It’s impossible not to have implicit bias—and that doesn’t make you a bad person.
Just a human being. Also known as unconscious bias, it is exactly that, unconscious. You’re not aware of it. We’ve been talking about unconscious bias for a while now; but being aware of the concept is only the first step. Only after acknowledging that we all have implicit bias, can you disrupt it. And unpacking implicit bias is like brushing your teeth. You’ll need to keep doing it for the rest of your life; but staying on top of it makes it easier and far more effective.
Unconscious bias is your brain creating a mental shortcut.
We all have implicit bias because it is the human brain trying to be more efficient. When you see an image repeatedly, you unconsciously create a mental shortcut between that image and the circumstances and your feelings that accompany it. Chris Haigh, a diversity and inclusion consultant, compares the process to walking. As a toddler, learning to walk is the most difficult thing we’ve ever done. But later, as able-bodied adults, we do not even think about how to walk. We just move in the direction we choose.
Implicit bias is both a contributor and a product of its social aggregate.
After acknowledging our own internal implicit bias, Haigh says that the next step is to look beyond ourselves at how the aggregate of our biases influence our social structures. Then we can accept the role of implicit bias in social inequities.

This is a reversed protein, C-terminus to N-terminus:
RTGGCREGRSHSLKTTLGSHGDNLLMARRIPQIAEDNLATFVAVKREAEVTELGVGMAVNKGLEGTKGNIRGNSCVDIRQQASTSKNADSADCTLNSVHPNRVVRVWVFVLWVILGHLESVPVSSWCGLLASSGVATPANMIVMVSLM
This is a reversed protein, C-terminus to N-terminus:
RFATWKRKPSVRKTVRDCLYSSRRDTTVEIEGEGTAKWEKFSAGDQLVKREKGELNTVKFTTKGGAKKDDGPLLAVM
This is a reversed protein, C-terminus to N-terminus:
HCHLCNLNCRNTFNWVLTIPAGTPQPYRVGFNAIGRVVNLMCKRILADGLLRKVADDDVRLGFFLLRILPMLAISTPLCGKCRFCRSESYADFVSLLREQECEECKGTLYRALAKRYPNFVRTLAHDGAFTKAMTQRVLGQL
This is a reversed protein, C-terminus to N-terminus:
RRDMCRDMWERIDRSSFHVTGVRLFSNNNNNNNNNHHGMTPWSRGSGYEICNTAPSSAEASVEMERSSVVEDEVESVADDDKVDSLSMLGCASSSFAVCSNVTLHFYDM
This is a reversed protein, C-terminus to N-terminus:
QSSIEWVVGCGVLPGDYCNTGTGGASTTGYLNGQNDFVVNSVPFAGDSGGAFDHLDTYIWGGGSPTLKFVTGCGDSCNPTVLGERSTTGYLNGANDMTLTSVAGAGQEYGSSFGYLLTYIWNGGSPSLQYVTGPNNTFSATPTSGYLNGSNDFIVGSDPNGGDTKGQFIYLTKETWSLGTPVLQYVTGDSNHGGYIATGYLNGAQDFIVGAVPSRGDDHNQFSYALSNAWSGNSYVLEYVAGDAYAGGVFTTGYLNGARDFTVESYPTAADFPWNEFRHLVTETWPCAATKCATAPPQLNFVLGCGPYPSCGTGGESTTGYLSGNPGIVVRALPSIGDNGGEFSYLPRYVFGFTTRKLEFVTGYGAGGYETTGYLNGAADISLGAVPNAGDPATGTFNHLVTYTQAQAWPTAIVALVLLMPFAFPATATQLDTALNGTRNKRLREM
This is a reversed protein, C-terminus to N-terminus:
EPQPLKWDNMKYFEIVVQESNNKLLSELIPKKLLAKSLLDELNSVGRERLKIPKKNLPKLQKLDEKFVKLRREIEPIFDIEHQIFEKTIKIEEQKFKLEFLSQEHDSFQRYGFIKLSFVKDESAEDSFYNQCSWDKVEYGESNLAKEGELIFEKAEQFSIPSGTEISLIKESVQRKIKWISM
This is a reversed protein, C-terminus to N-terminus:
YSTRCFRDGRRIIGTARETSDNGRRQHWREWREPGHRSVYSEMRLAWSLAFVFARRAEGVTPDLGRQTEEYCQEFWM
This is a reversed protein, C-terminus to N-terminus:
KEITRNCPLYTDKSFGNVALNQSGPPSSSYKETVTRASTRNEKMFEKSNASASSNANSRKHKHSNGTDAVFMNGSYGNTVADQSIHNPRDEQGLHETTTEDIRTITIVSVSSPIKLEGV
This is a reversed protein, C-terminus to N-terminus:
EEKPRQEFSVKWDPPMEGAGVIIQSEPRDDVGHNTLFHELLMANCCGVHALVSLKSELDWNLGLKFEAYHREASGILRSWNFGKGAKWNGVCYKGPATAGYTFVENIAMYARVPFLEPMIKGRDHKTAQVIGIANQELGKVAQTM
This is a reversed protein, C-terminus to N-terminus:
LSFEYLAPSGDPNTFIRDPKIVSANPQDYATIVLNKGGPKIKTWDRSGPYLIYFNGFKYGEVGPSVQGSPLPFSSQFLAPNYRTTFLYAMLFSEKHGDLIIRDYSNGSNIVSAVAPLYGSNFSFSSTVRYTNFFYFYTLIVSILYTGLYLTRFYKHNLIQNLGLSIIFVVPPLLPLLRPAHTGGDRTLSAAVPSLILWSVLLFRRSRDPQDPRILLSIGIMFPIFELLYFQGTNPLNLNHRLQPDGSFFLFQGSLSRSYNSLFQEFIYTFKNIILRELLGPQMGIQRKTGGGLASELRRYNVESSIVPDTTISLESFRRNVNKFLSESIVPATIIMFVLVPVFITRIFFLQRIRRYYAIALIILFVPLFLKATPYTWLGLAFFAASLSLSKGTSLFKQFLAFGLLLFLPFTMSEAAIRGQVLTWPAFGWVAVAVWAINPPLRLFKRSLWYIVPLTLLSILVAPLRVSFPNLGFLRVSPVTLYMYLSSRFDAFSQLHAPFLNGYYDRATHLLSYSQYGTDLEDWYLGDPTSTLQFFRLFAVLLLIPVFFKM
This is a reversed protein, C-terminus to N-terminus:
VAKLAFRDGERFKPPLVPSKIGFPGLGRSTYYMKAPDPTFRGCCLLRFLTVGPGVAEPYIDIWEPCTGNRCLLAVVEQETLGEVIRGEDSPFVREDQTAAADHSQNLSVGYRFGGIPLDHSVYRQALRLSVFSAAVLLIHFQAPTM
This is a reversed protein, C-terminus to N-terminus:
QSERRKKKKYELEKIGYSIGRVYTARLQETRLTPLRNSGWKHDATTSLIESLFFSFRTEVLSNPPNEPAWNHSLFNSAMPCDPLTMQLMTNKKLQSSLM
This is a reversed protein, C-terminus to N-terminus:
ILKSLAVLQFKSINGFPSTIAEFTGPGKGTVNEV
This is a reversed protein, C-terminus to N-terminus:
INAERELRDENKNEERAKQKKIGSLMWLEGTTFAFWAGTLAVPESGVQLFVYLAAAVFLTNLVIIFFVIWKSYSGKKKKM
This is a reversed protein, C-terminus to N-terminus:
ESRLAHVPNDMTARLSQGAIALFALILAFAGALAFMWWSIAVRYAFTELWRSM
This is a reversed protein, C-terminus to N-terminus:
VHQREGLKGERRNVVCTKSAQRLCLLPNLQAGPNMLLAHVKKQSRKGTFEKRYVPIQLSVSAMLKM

Key Characteristics of Implicit Bias
- Unconscious and automatic: They are activated without an individuals’ intention or control.
- Pervasive: Everyone possesses them, even those avowing commitments to impartiality.
- Do not always align with explicit beliefs: Implicit and explicit biases are generally regarded as related but distinct mental constructs.
- Have real-world effects on behavior: ...Significant research has documented real-world effects of implicit bias across domains such as employment, education, and criminal justice, among others.
- Are malleable: The biases and associations we have formed can be “unlearned” and replaced with new mental associations.
—Kirwan Institute, 2017 State of the Science: Implicit Bias Review
Implicit bias can be unlearned.
Characteristic #5, malleability, is key. Unlearning implicit bias starts by identifying a specific bias and its impact. Then, you consciously reprogram that unconscious mental shortcut. Haigh notes that unlearning implicit bias is a continuous process that requires intention and must occur at the individual and societal levels.
You can interrupt the feedback loop of individual and societal implicit bias.
Although creating a culture of acknowledgment is key, Haigh observes that for now, interrupting bias is on us as individuals. We need to go beyond diversity, equity and inclusion (DEI) workshops and make interrupting implicit bias part of our personal development. In fact, many aspects of interrupting bias, such as self-awareness, empathy and the ability to have difficult conversations are all part of developing our emotional intelligence (EQ).
Ready to do this? Join WEST for a workshop on interrupting bias led by Chris Haigh. We will define bias, understand where it comes from, reflect on our own biases, and examine strategies for interrupting bias in ourselves and others.